Q. What are the real lessons of the Iraq and Afghanistan wars?
A. War is a human endeavor, a social problem, and we have modest expectations that technology is going to solve a problem as complex as warfare.
Second, no war is over until the enemy says it's over. We may think it over, we may declare it over, but in fact, the enemy gets a vote, as we're often saying in the military.
A third point is that what we cannot do is look towards war today as something that we are going to fight on our own. We are going to be fighting alongside allies of some stripe, and we are going to have to create a military that can easily adapt to other allies fighting alongside it as part of our formations, and perhaps us fighting as part of their formations.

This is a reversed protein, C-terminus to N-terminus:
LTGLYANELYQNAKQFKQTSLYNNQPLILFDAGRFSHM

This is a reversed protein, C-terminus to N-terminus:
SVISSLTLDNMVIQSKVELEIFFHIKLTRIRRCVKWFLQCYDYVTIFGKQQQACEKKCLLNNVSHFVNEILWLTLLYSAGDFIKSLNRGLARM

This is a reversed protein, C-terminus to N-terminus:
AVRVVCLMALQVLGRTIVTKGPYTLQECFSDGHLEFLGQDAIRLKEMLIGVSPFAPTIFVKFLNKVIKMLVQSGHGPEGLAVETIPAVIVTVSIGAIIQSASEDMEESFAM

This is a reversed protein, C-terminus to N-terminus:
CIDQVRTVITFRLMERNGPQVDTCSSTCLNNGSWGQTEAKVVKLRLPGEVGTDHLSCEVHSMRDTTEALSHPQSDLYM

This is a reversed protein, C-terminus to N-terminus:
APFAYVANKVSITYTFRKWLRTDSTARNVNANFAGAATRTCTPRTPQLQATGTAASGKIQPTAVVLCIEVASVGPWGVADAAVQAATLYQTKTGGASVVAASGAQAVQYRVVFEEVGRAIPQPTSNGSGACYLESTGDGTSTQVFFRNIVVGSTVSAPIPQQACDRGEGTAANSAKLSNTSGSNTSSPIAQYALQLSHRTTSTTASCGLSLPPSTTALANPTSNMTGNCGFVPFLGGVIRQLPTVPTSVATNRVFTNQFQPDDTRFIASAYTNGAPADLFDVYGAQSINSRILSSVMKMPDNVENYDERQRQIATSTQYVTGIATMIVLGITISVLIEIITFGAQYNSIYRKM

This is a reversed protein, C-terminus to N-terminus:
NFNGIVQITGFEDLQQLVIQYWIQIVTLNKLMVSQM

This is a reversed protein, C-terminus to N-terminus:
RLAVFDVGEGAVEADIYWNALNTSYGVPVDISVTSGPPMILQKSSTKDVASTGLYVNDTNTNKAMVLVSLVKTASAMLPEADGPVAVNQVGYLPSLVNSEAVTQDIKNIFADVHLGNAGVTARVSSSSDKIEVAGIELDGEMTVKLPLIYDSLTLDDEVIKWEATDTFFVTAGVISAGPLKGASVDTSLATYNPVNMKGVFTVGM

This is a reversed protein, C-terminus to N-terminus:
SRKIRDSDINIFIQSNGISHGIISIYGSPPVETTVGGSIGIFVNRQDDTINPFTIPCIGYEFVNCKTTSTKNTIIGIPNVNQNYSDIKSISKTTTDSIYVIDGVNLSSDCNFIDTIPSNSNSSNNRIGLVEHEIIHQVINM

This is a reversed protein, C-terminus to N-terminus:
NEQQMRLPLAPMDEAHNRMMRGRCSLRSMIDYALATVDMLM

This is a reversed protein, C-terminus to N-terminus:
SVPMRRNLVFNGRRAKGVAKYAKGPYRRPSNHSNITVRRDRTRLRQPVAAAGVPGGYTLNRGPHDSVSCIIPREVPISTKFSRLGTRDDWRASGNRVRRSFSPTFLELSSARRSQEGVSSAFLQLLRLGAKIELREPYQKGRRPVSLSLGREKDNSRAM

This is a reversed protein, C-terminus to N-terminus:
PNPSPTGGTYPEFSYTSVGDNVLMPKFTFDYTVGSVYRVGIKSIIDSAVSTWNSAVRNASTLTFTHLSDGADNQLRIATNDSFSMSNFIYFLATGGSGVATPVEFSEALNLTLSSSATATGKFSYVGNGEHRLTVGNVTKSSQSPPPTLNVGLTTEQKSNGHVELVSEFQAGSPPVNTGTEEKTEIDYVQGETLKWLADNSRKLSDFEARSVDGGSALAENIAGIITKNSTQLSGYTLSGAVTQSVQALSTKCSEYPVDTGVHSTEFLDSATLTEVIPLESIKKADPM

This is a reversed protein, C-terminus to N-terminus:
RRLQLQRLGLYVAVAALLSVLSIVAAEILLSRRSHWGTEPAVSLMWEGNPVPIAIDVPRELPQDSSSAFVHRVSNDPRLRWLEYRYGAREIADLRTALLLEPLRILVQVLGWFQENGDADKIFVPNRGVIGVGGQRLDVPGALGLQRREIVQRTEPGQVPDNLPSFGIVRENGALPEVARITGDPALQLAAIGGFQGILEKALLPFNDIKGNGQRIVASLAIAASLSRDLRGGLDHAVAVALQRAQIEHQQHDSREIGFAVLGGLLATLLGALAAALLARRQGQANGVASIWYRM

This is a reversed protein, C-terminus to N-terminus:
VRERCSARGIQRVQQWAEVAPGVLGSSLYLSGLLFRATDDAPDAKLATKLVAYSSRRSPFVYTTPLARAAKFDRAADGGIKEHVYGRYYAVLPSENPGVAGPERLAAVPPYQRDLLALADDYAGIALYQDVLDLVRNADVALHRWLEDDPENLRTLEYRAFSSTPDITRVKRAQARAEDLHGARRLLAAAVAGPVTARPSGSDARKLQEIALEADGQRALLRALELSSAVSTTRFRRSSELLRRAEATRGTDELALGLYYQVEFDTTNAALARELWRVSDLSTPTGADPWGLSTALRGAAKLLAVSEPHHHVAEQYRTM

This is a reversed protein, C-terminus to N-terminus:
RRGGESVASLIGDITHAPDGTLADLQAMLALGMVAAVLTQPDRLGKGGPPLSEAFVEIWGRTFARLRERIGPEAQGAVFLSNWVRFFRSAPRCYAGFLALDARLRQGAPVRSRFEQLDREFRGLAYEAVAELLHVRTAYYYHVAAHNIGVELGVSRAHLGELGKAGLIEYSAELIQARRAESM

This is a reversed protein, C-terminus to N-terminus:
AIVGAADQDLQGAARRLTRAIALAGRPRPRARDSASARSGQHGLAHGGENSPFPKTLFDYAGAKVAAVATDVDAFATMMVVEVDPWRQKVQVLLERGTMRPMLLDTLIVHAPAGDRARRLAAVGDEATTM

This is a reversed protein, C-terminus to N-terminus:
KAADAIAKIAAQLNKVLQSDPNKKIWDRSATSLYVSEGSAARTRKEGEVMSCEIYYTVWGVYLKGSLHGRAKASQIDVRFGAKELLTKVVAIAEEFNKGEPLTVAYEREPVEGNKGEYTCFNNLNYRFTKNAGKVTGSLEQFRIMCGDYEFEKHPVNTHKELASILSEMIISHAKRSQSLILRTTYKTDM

But you can't simply transport the lessons from one theater, even one as recent as Iraq, directly to Afghanistan. It's its own country, the enemy is its own enemy, the terrain is different. Most importantly, the human terrain - the complexity of the human connections, the tribal relationships - is different.
Q. You're changing JFCom's name?
A. I've asked for that change: to Joint and Coalition Forces Command. That decision is not yet made.
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